(7:24) This video is in response to Joey Baer’s video “Exclusive Video: ASL in Classrooms” which included a short clip of me from 1977 in Silent Perspectives. It triggered some memories from those days – the early days of discovering ASL and sharing it….and my journey into Deafhood for a broader perspective of our Deaf life, history, culture, journey towards an appropriate framework.

“Go to the people. Learn from them. Live with them. Love them. Start with what they know. Build with what they have. But the best of leaders when the job is done, when the task is accomplished, the people will all say we have done it ourselves.”

Lao Tzu, 604 B.C.

Another cool wise commentary on what good leadership is about, especially for an oppressed group like Deaf people.

Reflections:
1) What would “Going to Deaf people” mean? “Live with them”? Does that mean seeing first handed everyday their glories as well as their misery?
2) “Learn from Deaf people” and “Love Deaf people” – meaning what? Seeing them as true equals? And caring about them as you care about yourself and your own? What does that mean in terms of how we express our thoughts and ideas and in which language(s)?
3) “Start with what Deaf people know” and “Build with what they have”? What do Deaf people uniquely know? What do they have to build with? Knowledge of being Deaf, what it’s like to use ASL 24/7, our networking expertise, our storytelling, arts, high expertise on eyeing? Build what? curriculums? Programs? Foundations to sustain our future generations? Art projects for the whole world to learn and enjoy from?
4) Who will be the “best of leaders”? We will know when the WHOLE Deaf community says “WE ALL HAVE DONE IT TOGETHER!”. Right?

YOur thoughts?

What is healthy “diversity” in the Deaf community? Any oppression towards the Deaf community where organic DeafMutes and Signed Languages are born creates not diversity but diversions creating divisions among Deaf people. What are we to do about that?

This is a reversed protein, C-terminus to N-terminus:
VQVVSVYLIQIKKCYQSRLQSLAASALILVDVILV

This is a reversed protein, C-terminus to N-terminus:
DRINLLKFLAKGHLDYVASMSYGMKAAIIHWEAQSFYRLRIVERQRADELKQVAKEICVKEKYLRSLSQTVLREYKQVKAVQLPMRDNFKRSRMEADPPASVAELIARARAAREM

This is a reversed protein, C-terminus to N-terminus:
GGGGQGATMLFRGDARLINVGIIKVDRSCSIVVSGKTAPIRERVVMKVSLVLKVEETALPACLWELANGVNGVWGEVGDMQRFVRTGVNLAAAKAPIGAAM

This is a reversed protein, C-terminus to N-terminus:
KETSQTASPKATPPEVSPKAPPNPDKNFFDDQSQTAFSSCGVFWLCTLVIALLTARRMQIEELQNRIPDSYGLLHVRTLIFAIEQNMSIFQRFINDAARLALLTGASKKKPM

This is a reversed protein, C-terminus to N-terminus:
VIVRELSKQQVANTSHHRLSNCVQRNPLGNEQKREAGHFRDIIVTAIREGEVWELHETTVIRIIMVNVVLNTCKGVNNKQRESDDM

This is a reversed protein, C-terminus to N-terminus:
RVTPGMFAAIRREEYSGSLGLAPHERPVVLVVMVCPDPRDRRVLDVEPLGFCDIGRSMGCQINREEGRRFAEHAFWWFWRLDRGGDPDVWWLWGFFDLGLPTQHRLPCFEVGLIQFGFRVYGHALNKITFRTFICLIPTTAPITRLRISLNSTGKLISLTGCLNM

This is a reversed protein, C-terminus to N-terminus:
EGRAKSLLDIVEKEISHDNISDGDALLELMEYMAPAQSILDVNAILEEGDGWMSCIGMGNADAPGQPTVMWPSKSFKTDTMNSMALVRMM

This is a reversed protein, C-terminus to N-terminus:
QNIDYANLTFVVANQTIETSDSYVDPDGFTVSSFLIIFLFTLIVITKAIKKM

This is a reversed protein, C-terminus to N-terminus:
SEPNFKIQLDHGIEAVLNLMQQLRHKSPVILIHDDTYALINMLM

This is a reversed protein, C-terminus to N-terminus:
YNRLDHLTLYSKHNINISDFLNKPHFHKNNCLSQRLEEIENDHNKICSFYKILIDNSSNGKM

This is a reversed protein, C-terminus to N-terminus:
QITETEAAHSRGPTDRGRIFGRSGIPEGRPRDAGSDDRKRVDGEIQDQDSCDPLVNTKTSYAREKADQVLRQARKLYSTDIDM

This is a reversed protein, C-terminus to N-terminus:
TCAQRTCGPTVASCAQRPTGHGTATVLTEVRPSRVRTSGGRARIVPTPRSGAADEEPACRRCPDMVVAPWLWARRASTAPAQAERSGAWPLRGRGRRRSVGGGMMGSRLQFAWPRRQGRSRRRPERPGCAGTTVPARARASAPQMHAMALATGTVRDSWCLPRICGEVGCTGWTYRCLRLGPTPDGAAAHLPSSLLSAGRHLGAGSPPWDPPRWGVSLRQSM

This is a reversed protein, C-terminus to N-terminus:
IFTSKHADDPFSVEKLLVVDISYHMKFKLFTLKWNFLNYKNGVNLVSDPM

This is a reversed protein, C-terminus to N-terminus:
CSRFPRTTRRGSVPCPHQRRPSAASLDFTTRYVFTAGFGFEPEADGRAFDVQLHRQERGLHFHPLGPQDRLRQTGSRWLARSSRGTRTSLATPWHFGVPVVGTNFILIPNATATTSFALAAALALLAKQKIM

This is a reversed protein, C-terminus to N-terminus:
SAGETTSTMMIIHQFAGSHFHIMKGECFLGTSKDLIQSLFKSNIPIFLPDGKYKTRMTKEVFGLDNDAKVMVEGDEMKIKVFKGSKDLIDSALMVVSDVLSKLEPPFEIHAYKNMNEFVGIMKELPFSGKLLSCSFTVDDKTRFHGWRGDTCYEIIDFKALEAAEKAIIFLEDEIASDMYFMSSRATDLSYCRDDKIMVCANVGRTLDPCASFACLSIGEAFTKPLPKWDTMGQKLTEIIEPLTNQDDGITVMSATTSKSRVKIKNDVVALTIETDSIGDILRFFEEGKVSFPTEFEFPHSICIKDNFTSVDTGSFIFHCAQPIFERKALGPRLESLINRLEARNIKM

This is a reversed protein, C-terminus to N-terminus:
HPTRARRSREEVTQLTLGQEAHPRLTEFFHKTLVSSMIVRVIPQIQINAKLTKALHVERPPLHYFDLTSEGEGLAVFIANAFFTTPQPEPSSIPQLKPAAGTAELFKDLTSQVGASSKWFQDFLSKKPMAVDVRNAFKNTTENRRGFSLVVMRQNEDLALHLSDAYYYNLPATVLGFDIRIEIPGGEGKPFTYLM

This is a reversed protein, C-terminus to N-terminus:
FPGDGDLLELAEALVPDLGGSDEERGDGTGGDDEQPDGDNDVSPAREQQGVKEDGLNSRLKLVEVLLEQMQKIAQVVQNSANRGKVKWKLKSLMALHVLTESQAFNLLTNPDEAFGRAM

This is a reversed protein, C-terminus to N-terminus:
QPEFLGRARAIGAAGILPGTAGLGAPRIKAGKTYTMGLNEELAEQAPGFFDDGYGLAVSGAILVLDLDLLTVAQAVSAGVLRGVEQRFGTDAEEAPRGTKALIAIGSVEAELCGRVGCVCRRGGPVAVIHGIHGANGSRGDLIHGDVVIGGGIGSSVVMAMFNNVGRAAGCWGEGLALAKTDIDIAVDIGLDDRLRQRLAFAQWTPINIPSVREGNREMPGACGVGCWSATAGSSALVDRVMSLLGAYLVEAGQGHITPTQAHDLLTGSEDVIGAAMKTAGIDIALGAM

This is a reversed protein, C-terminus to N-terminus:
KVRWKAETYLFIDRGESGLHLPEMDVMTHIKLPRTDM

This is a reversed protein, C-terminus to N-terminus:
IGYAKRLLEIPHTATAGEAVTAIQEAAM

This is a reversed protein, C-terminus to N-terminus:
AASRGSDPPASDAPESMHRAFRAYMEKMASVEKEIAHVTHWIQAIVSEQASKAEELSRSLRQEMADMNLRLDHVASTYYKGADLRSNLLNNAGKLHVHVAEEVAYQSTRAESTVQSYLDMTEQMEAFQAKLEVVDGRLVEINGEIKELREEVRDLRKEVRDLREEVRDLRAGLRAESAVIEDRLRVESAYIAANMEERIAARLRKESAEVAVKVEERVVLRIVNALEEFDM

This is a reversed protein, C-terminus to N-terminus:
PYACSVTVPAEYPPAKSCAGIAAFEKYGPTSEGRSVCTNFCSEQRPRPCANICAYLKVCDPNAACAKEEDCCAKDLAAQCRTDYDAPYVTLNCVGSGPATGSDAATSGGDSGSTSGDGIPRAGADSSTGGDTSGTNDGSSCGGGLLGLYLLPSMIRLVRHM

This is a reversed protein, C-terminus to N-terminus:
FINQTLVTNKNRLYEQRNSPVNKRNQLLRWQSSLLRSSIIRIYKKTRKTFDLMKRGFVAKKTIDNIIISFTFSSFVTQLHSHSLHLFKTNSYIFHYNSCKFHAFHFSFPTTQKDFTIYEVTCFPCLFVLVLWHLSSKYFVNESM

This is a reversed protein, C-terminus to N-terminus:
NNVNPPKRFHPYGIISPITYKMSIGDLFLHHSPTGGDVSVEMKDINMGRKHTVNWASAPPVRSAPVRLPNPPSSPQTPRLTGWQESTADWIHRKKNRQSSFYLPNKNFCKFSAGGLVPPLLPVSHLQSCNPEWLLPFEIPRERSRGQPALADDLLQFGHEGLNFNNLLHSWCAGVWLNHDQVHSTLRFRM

A quote by Rev. Dr. Martin Luther King, Jr “True peace is not merely the absence of tension: it is the presence of justice.” How does this apply to the recent tension in Deaf B/Vlogsphere?

Ella shares her recent translation of this poem by Amos G. Draper, Class of 1872, that was published in the Buff and Blue in 1907. That year is significant because the poem appears to reflect the havoc on the Deaf world by Oralism following the infamous 1880 Milan Conference and the harbor Gallaudet was to Deaf people. Nowadays, the poem is more significant with the increasing awareness of realities of neo-Oralism, especially its tentacles on Gallaudet.

Ella discusses the differences between Oralism/oralists and speaking/speech skills and explains why we need to work hard to rid of Oralism and the audism that is the key attitude behind Oralism. But to rid of speech skills/speaking…or hearing people…is well…ridiculous. They are NOT the problem.

Congratulating the B.C. Deaf community and the ICED 2010 Planning committee for coming up with such inspiring document, New Era – a Statement of Principle and an Accord for the Future, Ella then goes on to critically examine AGBell’s response found in their 7/23/10 Update. She quotes Veditz from his precious 1913 film “The Preservation of Sign Language.”